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Bledsoe v. State

Court of Appeals of Arkansas, Division I

June 18, 2014



C. Brian Williams, for appellant.

No response.


Appellant Christopher Bledsoe pleaded guilty to felony theft in July 2008 in Crittenden County Circuit Court, receiving a seven-year term of probation. This crime exposed appellant to a possible three-to-ten-year sentence, up to a $10, 000 fine, or both. Appellant agreed to abide by numerous written conditions of probation. In March 2013, the State filed a petition to revoke, citing numerous violations of his conditions of probation. A revocation hearing was conducted in June 2013, at the conclusion of which he was found to have violated four of the listed violations: failure to pay fines, costs, and fees; failure to report to probation; failure to pay probation fees; and possession of marijuana. As a consequence, appellant was sentenced to three years in prison for felony theft. A timely notice of appeal followed.

Appellant's attorney has filed a no-merit brief and motion to be relieved as counsel pursuant to Anders v. California, 386 Ark. 738 (1967) and Arkansas Supreme Court Rule 4-3(k) (2013). The no-merit brief purports to list all rulings adverse to appellant at the revocation hearing and explain why there are no non-frivolous issues for appeal. The clerk of our court twice attempted to provide appellant with his attorney's motion and brief and to notify him of his right to file pro se points for reversal, as provided in Arkansas Supreme Court Rule 4-3(k)(2). The certified mailing was sent to the last known address for appellant, but it was returned as undeliverable. Appellant did not file any pro se points for reversal. From our review of the record and no-merit brief, we find compliance with Rule 4-3(k) and that an appeal would be wholly without merit. Accordingly, we grant counsel's motion to withdraw and affirm the sentencing order upon revocation.

In a revocation proceeding, the State need only establish one of the bases alleged in its petition to revoke, and the burden is by a preponderance of the evidence. James v. State, 2012 Ark.App. 429. Evidence that is insufficient to sustain a conviction may be sufficient to establish a criminal act for purposes of revocation. Id. Our court reviews the trial court's findings to determine if they are clearly against the preponderance of the evidence, leaving any credibility calls and determinations of the weight of evidence to the finder of fact. Id. The rules of evidence do not strictly apply in revocation proceedings. Id.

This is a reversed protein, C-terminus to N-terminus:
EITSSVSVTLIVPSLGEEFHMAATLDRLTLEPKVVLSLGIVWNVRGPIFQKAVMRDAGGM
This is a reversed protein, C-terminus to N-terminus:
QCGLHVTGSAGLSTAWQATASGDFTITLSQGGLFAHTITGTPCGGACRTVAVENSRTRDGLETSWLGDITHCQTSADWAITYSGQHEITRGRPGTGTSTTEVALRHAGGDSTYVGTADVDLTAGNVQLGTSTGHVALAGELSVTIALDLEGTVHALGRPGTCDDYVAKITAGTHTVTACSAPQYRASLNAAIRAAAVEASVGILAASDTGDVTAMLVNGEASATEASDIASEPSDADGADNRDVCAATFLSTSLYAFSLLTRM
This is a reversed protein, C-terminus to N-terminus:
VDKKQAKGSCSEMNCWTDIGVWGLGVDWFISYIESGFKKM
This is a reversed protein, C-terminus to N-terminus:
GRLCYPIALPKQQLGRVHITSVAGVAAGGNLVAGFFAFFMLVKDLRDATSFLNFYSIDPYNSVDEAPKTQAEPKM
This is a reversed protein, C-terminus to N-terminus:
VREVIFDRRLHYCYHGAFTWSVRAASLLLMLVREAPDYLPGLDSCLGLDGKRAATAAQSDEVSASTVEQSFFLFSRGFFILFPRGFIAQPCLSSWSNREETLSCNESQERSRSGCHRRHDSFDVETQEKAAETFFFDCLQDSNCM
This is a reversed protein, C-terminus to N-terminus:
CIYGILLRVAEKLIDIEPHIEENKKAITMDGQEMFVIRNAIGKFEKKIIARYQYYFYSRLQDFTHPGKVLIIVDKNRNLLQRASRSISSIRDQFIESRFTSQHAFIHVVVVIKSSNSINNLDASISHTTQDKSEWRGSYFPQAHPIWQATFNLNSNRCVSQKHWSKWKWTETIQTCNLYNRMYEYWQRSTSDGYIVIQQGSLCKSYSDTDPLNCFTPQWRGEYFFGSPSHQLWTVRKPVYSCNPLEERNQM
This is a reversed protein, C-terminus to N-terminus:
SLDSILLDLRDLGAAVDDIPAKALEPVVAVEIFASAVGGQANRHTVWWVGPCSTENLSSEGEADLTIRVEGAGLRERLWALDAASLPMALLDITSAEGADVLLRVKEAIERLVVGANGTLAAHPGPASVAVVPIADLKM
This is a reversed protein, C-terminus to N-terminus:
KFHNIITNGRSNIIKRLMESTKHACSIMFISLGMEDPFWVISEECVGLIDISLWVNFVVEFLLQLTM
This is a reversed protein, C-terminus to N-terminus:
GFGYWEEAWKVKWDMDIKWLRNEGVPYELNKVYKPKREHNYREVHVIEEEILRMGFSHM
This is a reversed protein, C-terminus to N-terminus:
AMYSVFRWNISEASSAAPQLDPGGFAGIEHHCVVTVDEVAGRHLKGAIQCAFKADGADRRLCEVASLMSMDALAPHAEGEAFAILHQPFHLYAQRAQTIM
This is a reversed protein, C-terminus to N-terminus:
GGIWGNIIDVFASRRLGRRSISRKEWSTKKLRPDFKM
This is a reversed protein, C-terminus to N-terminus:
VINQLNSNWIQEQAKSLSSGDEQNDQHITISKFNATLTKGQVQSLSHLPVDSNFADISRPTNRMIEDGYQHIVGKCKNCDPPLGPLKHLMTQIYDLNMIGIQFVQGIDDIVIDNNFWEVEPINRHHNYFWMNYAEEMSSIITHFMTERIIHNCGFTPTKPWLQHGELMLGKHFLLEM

Here, appellant testified on his own behalf, admitting that he pleaded guilty to possession of marijuana and that he admitted to the probation office that he would test positive for marijuana. This sole violation is sufficient to sustain the decision to revoke his probation. Furthermore, there was sufficient evidence to support that appellant inexcusably failed to pay $50 per month toward his fines and costs, failed to report to probation, and failed to pay probation fees numerous times since 2009. The trial court was not persuaded by the excuses that appellant offered, which is a matter of credibility. There is no issue of arguable merit in a challenge to the sufficiency of the evidence to support revocation of his probation.

There was a single adverse evidentiary ruling in which appellant's attorney was directed to rephrase a question during cross examination. This could not support a meritorious appeal because the rules of evidence do not strictly apply, appellant was able to draw out the information sought by the rephrased question, and this question pertained only to failure to report. Because there was sufficient evidence to revoke probation on the admitted possession of marijuana and inexcusable failure to pay, there could be no conceivable prejudice in this ruling.

After examining this no-merit appeal under the appropriate standards, we affirm the revocation of appellant's probation and grant counsel's motion. See Alexander v. State, 2014 Ark.App. 40; Jones v. State, 2014 Ark.App. 42; McDonald v. State, 2014 Ark.App. 43; Flemons v. State, 2014 Ark.App. 131.

Affirmed; motion granted.

Wynne and Brown, JJ., agree.

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